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Booting a new Computer did not detect the hard drives when AHCI set in CMOS

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Anonymous
a b G Storage
July 20, 2010 2:23:34 AM

I am booting up a newly built computer with 2 x 1TB hard drives; my CMOS (Award Software) settings were set to AHCI for "PCH SATA control mode", "eSATA Ctrl Mode" and & "GSATA Ctrl Mode". My hard drives were not detected (by WD Data Lifeguard Diagnostic booted from CD ROM drive).

I switched them IDE and they were.

:ange: 
a b G Storage
July 20, 2010 6:11:21 AM

Yes. That is quite normal. Even I wasn't able to do that when i got my new HDD. I think you have to install AHCI drivers before doing that. If you are using XP, then it would certainly be the case. You have to install AHCI drivers only during installation of XP.
Check out this link and let us know if it helps!

http://forum.msi.com.tw/index.php?topic=106575.0

But i think the link is modified for MSI motherboards.
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a b G Storage
July 20, 2010 5:14:02 PM

It is a pretty normal thing - if you're using Windows 7, there are AHCI drivers built in.

If you are using Windows XP, you'll need to use a floppy drive and press F6 during install to add RAID drivers, etc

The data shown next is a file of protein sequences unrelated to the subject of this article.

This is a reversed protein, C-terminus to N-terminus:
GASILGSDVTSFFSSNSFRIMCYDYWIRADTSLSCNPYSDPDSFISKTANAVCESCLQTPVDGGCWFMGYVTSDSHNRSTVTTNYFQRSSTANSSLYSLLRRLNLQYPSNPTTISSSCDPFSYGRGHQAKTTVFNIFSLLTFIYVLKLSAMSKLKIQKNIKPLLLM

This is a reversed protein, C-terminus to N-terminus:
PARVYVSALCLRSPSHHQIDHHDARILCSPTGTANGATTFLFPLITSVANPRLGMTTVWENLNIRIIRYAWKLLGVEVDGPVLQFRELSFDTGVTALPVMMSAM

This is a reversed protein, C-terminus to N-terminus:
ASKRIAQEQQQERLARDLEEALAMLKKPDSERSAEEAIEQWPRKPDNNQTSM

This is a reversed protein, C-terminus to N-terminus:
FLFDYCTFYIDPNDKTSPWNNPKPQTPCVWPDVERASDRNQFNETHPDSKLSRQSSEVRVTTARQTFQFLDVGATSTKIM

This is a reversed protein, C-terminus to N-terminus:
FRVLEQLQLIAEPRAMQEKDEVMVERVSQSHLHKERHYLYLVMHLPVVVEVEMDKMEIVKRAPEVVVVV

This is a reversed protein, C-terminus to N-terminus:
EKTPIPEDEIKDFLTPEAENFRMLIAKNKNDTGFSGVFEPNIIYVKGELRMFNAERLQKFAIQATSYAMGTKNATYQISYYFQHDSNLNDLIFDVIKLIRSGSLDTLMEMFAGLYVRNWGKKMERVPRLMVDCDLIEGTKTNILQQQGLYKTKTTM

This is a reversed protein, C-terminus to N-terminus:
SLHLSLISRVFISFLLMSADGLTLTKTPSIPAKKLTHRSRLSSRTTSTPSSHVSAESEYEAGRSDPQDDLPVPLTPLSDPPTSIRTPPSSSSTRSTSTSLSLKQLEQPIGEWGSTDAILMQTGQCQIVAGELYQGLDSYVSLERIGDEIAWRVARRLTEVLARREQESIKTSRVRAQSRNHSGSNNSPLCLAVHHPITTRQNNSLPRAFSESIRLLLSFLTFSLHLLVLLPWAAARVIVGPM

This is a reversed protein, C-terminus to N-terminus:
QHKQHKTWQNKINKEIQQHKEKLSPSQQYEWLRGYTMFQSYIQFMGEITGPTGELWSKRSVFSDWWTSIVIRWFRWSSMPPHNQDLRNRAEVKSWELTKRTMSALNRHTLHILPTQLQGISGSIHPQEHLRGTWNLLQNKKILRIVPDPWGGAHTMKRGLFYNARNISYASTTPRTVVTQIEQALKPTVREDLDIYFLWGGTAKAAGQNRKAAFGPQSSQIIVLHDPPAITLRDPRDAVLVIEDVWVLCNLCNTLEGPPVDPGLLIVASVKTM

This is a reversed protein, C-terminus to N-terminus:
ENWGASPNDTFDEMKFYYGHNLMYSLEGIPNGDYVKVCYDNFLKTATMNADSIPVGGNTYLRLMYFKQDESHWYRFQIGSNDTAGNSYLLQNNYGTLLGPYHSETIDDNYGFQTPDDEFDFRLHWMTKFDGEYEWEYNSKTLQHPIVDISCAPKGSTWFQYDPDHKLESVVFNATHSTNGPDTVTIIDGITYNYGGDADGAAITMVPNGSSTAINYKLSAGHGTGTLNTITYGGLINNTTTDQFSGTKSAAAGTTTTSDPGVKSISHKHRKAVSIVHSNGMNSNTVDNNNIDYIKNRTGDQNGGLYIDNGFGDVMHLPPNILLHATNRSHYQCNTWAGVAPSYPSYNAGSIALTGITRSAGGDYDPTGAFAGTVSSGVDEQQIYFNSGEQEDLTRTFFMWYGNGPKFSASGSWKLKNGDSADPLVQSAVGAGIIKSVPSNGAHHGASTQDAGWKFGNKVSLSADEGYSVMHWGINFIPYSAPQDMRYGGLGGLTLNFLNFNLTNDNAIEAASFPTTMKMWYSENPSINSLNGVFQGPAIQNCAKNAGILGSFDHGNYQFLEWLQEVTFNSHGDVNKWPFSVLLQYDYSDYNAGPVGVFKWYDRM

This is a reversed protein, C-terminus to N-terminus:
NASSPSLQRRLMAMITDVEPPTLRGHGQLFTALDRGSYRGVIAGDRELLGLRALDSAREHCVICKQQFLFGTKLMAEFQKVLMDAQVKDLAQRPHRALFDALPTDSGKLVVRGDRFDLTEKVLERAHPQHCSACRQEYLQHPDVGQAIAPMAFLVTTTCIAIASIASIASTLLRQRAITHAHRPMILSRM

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a b G Storage
July 21, 2010 6:39:32 AM

Just wanted to know that, since floppy drives are obsolete... can this be done through USB drive?
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a b G Storage
July 21, 2010 6:22:41 PM

On XP, the answer is no. You have to use a floppy (you can use a USB floppy as well). On Win7/Vista, I believe you can use a USB drive, but many drivers are built in and can be updated post OS install.
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Anonymous
a b G Storage
July 21, 2010 9:09:51 PM

Quote:
I am booting up a newly built computer with 2 x 1TB hard drives; my CMOS (Award Software) settings were set to AHCI for "PCH SATA control mode", "eSATA Ctrl Mode" and & "GSATA Ctrl Mode". My hard drives were not detected (by WD Data Lifeguard Diagnostic booted from CD ROM drive).

I switched them IDE and they were.

After I installed WIndows 7 (64 bit), I installed chipset drivers that included AHCI(drivers).
But when I switched CMOS to AHCI, again a problem!?!?!

:ange: 

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July 21, 2010 10:22:51 PM

Quote:
After I installed WIndows 7 (64 bit), I installed chipset drivers that included AHCI(drivers).
But when I switched CMOS to AHCI, again a problem!?!?!


The best way is to set it to AHCI in bios and then install Windows 7. If it is set to IDE when installing you will have to manually change a registry value to enable the AHCI driver, since Windows has disabled it when not detected under install.

Check this Microsoft knowledgebase article:

http://support.microsoft.com/?scid=kb;en-us;922976&x=16&y=12
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a c 99 G Storage
July 21, 2010 10:36:11 PM

^+1: Agree!